- December 31, 2019 7:32 AM
- July 16, 2020 2:28 AM
- April 19, 2022 4:53 PM
PHNOM PENH – Keo San, a popular mural artist more than 40 years ago, has seen a career revival after decades of disruption by war and technology.
Keo San, 87, spoke to Cambodianess while painting a wall for a barbecue shop in Phnom Penh. He started learning to draw at the age of 15 using pencils, pens, paint and water.
But learning to paint without a tutor was hard. “I just observed how the painters do it, how they mix color and paint it, so I just followed them,” he said. “The more you try, the better you get.”
Once he learned, he pursued painting as a career to support his family. When the Khmer Rouge took over in 1975, he and his family fled to Vietnam’s Phu Quoc island where he painted fishing boats.
After the Khmer Rouge regime collapsed, he went to Kampot province in 1981 and move to Phnom Penh in 1982 to continue his painting career.
“First, I painted at the Angkor cinema and became famous because I spent only three hours while others spent around two days,” he said.
“At that time, I was asked to paint about 30 cinemas such as Vimean Soursdey, Mekong, Sen Monorom, Phnom PenhHawaii, Capitol and Lux cinemas.”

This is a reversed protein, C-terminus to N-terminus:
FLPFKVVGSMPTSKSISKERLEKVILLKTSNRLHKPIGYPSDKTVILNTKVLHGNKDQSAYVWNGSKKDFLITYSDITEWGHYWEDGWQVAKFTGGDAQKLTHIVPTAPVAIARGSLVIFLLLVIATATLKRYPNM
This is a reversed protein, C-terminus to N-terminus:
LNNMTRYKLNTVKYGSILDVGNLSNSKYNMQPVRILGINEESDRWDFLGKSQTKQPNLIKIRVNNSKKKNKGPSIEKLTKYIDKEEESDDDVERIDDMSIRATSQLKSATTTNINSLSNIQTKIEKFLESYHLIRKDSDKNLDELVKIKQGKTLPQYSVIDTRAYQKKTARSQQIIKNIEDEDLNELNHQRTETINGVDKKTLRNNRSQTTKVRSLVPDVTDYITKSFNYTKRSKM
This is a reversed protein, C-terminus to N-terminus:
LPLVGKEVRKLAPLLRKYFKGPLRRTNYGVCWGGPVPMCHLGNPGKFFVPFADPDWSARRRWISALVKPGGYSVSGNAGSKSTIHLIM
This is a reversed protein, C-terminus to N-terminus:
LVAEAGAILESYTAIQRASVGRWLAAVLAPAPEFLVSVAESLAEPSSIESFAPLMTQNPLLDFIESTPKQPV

Hand-painting market support declines due to modern technology
However, this work was gradually overtaken by technology. By 2004, people had started using prints rather than drawings because they were easier and saved time. San's job suffered as his work was no longer in demand.
“In 2004, there were computer and printing machines. No one asked me to paint because the printing price was cheaper than hand-painting,” he said. In spite of the decline in popularity, San continued to paint.
Hand-painting career revived due to social media supporting
Finally, his persistence paid off. Social media generated a lot of interest and public support in 2019 and his career came back on track.
Besides painting shop walls, San engraves letters for sale in front of Central Market. He writes on fabric with words of congratulations and condolences, according to the needs of customers.
The price of each slogan is based on the number of letters, with costs of 5,000 and 10,000 riel.
He has less energy as he gets older and has difficulties painting as he works alone.
“It is difficult to paint things up and down on the high wall because I need to stand too long on the stair with one hand holding a can and another painting. But it’s ok if I stand on the ground,” he said.
Despite the hardships of old age, San says he will pursue this career until his last breath as he considers painting to be a happy thing for life.
Originally written in Khmer for ThmeyThmey, this story was translated by Sam Sopich for Cambodianess.